Chelsea Mayo was last seen at QTC in this summer’s The Lady with the Little Dog as Anna Sergeyevna. In The Night Alive, she plays Aimee.
How is your role in The Night Alive different from your role in McPherson’s The Veil?
In The Veil, set in 1820s Ireland, I played Hannah, a teenaged girl who is about to be married off to a wealthy Englishman in order to settle her family’s affairs. All of McPherson’s characters are haunted in one way or another; Hannah sees ghosts, hears voices, and actually acts as a medium in a seance. Aimee’s demons aren’t as visible, but she’s haunted by decisions she’s made or been forced to make.
There’s also a difference of nearly 200 years between the two plays. Aimee is the only woman in The Night Alive, which is common for McPherson’s plays, if they have female characters at all. The Veil is an exception with five wonderful roles for women ranging from late teens to seventies. In The Night Alive, Aimee is an outsider, stumbling into Tommy’s life and changing it forever. In The Veil, Hannah is the one who has strangers appear in her world to shake things up.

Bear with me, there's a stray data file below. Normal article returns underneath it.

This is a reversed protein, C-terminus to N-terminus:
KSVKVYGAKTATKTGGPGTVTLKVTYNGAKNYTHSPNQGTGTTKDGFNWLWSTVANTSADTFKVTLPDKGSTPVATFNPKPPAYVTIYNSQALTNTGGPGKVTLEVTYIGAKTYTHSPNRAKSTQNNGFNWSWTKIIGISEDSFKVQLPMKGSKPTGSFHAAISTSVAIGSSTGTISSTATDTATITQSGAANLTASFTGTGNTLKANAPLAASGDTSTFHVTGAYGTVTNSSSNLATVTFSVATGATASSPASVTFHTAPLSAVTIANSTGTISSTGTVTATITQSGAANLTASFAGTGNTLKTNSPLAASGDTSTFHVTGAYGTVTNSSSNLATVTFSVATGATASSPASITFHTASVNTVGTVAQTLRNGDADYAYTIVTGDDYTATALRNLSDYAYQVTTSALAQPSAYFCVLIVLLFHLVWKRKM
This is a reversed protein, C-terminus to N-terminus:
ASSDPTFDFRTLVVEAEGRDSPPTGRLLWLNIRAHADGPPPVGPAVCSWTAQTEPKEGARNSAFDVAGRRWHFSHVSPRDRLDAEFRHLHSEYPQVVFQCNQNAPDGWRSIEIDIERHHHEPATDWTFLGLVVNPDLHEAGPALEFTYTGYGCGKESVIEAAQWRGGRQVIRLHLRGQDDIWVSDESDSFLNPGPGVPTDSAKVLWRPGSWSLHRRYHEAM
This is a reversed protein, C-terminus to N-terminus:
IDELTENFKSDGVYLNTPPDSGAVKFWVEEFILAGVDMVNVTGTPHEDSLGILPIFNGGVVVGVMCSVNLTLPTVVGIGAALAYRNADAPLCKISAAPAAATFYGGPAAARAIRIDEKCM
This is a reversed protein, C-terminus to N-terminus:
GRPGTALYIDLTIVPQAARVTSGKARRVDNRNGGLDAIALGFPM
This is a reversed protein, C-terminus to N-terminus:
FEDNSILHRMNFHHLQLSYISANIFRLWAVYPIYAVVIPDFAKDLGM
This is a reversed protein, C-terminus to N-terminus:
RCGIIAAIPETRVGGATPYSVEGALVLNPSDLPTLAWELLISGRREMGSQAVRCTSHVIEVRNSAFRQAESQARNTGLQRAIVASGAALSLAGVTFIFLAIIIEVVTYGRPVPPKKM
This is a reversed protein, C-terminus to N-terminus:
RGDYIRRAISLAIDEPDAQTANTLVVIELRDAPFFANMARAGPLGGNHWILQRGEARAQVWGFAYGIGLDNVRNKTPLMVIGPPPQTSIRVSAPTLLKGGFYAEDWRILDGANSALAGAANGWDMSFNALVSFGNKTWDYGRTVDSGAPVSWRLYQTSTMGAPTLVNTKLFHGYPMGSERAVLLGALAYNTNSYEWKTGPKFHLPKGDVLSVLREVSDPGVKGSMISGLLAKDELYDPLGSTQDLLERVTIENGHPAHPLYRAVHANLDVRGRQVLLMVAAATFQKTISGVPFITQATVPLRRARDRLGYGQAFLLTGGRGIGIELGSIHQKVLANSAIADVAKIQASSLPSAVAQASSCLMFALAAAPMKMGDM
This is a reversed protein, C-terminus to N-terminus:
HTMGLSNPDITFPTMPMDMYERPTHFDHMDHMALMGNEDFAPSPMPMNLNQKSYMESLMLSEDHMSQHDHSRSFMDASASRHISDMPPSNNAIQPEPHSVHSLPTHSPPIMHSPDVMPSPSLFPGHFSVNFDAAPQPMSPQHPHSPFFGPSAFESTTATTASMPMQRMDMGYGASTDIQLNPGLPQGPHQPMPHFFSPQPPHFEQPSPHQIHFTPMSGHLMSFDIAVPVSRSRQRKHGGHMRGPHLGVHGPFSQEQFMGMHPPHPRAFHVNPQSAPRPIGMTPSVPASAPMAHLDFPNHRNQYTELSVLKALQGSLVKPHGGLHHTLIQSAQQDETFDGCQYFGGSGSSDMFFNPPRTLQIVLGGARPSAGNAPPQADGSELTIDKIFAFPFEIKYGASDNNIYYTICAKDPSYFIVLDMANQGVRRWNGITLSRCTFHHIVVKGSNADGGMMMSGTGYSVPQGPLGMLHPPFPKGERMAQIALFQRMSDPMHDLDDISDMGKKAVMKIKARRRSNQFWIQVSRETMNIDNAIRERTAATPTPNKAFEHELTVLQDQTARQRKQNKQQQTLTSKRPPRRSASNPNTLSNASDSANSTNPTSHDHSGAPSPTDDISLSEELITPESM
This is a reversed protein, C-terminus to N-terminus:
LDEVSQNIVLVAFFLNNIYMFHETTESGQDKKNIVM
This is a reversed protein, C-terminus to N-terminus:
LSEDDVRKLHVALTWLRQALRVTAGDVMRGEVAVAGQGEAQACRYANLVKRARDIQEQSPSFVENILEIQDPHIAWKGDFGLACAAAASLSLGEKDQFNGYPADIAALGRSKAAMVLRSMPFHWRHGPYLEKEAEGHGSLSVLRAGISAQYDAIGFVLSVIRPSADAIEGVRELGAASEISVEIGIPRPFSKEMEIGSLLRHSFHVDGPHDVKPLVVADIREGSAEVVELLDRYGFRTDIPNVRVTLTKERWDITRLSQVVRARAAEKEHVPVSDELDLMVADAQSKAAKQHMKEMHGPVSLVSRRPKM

What was your process in developing your character? Was there a key physical characteristic that helped you to define your character? Aimee is the youngest character, only in her late twenties, but life has already dealt her some hard blows. We see the physical effects of that violence at the top of the show, and McPherson hints at her past over the course of the play. Thinking about weight and resistance helped me to shape her movement, exploring when she feels the heaviness of that burden and when she’s able to let it go for a while. I think the beauty of this play is in the surprising contrast between the dark and light moments, and I hope audiences will enjoy being as bewildered by the sudden shifts between the two as the characters are.